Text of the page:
determined from VLBI observations for the fastest components by MOJAVE [10
] and other programs, e.g., [11
Another notable property is the unusually-high viewing angle when compared with the other modeled blazars and with results based on alternative analysis procedures for 0716+714 [11
]. While a viewing angle of 12
provides the best match between the simulation and the data, we could not rule out values as low as 5.8
] since the model linear polarization is less sensitive to changes in viewing angle at values of
3.2. Multi-Epoch Modeling: Internal Changes in the Jet on Timescales of Years to Decades
In order to look for temporal changes in jet flows on time scales of decades to years we have modeled three epochs of the UMRAO data for the highly-compact source OT 081: 1985.0 to 1986.0 (T1985), 2008.4 to 2010.7 (T2008) and 2010.8 to 2011.9 (T2010). As shown in Figure 1
this source exhibited strong and persistent variability throughout the UMRAO program making it an ideal target for a long-term study. Further, the data used in the analysis presented here were consistently obtained with the 26-m paraboloid under automatic computer control using the same observing and reduction procedures throughout; hence the work is based on a homogeneous data set. The UMRAO data for the 1985 outburst had previously been modeled using an earlier simulation code [13
]. This work identified reverse shocks in order to obtain the slow flows (of order c) expected based on the limited VLBI data available at the time.
In Figure 3
we compare the data (left) and and the new simulation (right) for T1985. The simulation is able to reproduce the spectral character and maximum amplitude of the total flux density (bottom panel), the detailed behavior of the fractional polarization light curve including the small flare near the start of the time window and the maximum value of P% attained at all 3 frequencies, and the nearly constant value of the EVPA during most of the time window modeled. However, the details of the EVPA variability are not reproduced, and the variability apparent in the observed EVPA light curve is again very complex.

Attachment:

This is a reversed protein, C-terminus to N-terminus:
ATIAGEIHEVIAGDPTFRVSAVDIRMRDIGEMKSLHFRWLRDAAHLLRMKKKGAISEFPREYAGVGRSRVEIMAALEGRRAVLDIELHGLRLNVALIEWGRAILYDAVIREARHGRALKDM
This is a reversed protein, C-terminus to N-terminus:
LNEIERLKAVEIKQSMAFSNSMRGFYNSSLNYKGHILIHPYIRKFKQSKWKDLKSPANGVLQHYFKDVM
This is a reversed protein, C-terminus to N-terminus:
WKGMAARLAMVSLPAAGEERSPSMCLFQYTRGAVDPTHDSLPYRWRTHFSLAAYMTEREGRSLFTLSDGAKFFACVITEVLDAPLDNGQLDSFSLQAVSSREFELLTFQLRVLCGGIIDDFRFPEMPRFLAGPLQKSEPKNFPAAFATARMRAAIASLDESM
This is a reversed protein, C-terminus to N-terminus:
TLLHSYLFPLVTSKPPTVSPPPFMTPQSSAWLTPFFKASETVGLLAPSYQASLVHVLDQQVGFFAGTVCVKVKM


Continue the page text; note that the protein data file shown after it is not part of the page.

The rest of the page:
In Figure 4
we show the data and the simulated light curves for T2008. Here we have again been able to reproduce the major features of the light curves including the spectral character and maximum amplitude of the total flux density, the low levels of the fractional polarization (under 5% in general) and the fractional polarization spectral character during the activity, and the frequency-dependent EVPA separation. While we do not show the results for T2010, we have simulated the major features apparent in the UMRAO light curves using a model incorporating the parameters given in Table 3
. The variability across each of these time windows is not self-similar, and scaling from a fiducial epoch in the simulations cannot reproduce the data at other epochs.
Results for OT 081 spanning 1985 to 2012 are presented in Table 3
. In addition to the parameters listed in Table 1
we include the shock Lorentz factor which comes from the bulk Lorentz factor of the quiescent flow and the shock strength (the compression factor). The shocks in this source are all moderately strong but not as strong as those in the 0716+714 time period modeled. The modeling identifies forward shocks, a viewing angle nearly in the line of sight, and component speeds in agreement with VLBA measurements at 15 and 22 GHz which are in the range 5–21 c based on VLBA data obtained over 11 years from 1995 to 2005 [14